The Emotion & Self Lab

In the Emotion and Self Lab at the Department of Psychology at the University of British Columbia, we study the evolutionary function, nonverbal expression, and psychological structure of emotions and self. Much of our research is focused on the place that self and emotions meet: the self-conscious emotions of pride, shame, embarrassment, and guilt.   But we also study more basic level emotions, such as anger, fear, sadness, and happiness. We use a wide range of methods to study emotional processes, including behavioral observation and coding, social-cognitive techniques (e.g., reaction time assessment, eye-tracking), cross-cultural and cross-species comparisons, narrative assessment, and physiological (e.g., hormone) assessment; and we use experimental, cross-sectional, and longitudinal designs. In an effort to improve the study of self-conscious emotions, we have developed several measurement tools that are available to other researchers. These tools can be downloaded or copied and pasted from this website. In all of our research, we tend to take a strongly functionalist perspective, asking why questions about emotions and self, and seeking both ultimate and proximate answers.

Featured Projects »

The Emergence of Status Hierarchies

Status differences are universal in all known human societies, and they partially determine patterns of resource allocation, conflict, mating, and group coordination. However, there’s little systematic research into questions of why and how hierarchies emerge. [...]

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Origins and Functions of the Nonverbal Pride and Shame Expressions

This line of research examines the evolutionary origins and functions of the pride and shame expressions. [...]

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Featured Blog Post »

Featured Recruitment »

Undergraduate Research Participants

If you are a UBC student and would like to participate in a study currently being conducted in the Emotion and Self Lab, please go to the Subject Pool website and sign up. Our studies are conducted on the second and third floors of the Kenny Building at UBC (2136 West Mall), or on-line. We greatly appreciate your participation! If you want to know more about the purpose or findings of a study you participated in, send an email to with the name of the study.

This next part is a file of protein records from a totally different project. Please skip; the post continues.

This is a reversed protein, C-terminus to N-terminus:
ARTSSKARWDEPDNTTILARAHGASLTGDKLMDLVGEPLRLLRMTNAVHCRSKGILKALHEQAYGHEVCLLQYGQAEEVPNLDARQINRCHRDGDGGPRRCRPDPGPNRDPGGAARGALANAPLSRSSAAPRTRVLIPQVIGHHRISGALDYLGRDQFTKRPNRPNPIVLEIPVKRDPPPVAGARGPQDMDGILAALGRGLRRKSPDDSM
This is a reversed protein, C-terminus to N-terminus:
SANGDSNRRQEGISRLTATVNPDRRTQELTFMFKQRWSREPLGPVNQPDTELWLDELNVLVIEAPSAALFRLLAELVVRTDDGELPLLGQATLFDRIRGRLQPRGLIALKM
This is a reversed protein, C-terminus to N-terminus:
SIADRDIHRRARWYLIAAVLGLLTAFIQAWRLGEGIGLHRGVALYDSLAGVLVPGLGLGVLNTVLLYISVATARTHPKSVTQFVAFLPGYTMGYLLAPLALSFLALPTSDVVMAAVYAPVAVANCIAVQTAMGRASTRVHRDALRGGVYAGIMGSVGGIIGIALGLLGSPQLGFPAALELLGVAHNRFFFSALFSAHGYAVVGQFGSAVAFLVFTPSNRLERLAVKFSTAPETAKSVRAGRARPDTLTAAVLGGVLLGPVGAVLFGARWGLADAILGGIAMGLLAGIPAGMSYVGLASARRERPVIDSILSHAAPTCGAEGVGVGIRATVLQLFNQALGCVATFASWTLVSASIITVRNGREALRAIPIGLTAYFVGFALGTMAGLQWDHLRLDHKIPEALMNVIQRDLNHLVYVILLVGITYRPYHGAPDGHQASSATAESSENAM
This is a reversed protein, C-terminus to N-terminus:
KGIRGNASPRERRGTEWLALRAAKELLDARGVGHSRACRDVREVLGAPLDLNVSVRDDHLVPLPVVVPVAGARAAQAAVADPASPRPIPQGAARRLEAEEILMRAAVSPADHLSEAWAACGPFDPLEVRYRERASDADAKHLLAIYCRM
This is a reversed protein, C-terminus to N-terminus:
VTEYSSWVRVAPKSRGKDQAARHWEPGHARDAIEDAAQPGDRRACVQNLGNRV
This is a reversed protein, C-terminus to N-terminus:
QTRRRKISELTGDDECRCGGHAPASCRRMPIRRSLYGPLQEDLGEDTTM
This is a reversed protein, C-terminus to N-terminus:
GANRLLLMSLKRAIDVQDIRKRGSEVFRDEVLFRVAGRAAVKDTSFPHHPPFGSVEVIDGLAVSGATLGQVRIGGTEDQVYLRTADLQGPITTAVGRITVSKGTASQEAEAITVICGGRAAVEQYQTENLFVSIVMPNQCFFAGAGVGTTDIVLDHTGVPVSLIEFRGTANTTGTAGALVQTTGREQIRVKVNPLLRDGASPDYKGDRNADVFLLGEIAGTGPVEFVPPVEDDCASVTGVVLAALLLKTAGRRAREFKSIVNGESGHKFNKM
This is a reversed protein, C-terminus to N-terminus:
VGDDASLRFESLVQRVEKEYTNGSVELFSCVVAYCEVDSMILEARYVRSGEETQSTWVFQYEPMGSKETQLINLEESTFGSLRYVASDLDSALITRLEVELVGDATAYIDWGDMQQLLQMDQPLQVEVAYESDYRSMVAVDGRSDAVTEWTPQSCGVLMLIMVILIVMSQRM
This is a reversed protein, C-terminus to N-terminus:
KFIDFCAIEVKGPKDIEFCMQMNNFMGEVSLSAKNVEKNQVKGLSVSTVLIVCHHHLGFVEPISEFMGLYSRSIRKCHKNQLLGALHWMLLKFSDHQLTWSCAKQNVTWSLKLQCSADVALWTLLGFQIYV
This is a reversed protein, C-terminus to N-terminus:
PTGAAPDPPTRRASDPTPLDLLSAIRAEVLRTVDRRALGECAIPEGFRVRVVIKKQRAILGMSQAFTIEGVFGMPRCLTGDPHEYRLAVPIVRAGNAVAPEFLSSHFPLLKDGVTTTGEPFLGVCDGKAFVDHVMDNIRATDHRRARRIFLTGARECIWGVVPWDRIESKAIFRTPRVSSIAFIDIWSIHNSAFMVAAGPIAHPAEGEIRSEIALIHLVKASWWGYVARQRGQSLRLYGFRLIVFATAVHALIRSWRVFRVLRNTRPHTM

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Latest News »

Now in press at Journal of Personality: Aaron Weidman, Jess Tracy, and Andy Elliott’s longitudinal research showing that authentic pride motivates achievement-oriented behavioral change and, as a result, actual improvements in exam performance.

Watch the video of Jess’ talk, as well as talks by David Puts and Klaus Scherer, on Nonverbal Communication across species, in an Integrative Science Symposium at the International Convention for Psychological Science in Amsterdam this past March.

Jess, Dan Randles, and Conor Steckler’s review article on the nonverbal communication of emotions, now published open access in Current Opinion in Behavioral Sciences.

Upcoming Talks »

Jess Tracy, “The nature of pride”

Invited Seminar, Institute for Personality and Social Psychology, University of California, Berkeley.

Berkeley, CA. October, 2015.

Aaron Weidman, “The benefits of following your pride: Authentic pride promotes achievement.” In the symposium, “The function of distinct emotions in everyday social situations,” at SPSP.

San Diego, CA. January 30th, 2016.

Edited Volumes »

"The Psychology of Social Status"

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"The Self-Conscious Emotions"

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